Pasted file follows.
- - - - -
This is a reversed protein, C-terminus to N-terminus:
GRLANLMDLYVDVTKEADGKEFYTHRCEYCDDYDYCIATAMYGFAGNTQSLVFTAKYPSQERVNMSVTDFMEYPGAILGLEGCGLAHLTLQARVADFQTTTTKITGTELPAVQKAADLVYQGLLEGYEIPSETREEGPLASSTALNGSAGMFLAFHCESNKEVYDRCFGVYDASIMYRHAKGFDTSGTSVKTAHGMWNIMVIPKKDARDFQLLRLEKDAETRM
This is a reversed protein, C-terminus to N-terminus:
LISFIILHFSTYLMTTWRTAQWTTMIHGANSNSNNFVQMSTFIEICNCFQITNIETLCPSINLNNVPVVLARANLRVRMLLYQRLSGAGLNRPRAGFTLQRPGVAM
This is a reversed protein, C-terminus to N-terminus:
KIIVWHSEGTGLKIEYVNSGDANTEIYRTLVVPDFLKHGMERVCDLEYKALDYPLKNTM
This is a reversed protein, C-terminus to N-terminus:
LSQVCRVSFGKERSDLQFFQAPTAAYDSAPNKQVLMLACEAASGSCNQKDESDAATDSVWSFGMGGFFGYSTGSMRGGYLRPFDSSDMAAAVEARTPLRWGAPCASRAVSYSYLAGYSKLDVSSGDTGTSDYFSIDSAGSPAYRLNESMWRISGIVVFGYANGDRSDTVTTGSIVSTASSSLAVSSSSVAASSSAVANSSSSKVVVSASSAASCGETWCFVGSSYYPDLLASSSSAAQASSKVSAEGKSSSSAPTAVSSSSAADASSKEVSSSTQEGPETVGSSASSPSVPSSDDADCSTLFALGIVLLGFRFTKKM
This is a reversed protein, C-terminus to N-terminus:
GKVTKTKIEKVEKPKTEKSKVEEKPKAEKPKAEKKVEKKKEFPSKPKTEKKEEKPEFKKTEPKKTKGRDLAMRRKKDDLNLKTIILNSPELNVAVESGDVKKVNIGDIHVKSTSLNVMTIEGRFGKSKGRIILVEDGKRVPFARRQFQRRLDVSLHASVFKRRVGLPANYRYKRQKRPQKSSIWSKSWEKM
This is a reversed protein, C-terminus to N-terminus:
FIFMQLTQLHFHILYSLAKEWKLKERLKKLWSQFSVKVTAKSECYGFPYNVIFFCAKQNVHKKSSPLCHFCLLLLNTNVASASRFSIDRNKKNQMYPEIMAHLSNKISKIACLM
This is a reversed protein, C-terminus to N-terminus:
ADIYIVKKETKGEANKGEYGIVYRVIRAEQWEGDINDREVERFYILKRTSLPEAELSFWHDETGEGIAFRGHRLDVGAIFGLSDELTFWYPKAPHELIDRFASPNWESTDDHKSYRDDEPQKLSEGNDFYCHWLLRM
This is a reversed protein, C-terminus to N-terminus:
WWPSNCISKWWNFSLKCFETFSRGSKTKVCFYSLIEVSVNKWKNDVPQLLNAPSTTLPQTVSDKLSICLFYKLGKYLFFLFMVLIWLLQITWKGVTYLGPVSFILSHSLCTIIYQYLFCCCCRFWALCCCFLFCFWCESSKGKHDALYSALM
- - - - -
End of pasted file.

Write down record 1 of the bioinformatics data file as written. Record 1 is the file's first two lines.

This is a reversed protein, C-terminus to N-terminus:
GRLANLMDLYVDVTKEADGKEFYTHRCEYCDDYDYCIATAMYGFAGNTQSLVFTAKYPSQERVNMSVTDFMEYPGAILGLEGCGLAHLTLQARVADFQTTTTKITGTELPAVQKAADLVYQGLLEGYEIPSETREEGPLASSTALNGSAGMFLAFHCESNKEVYDRCFGVYDASIMYRHAKGFDTSGTSVKTAHGMWNIMVIPKKDARDFQLLRLEKDAETRM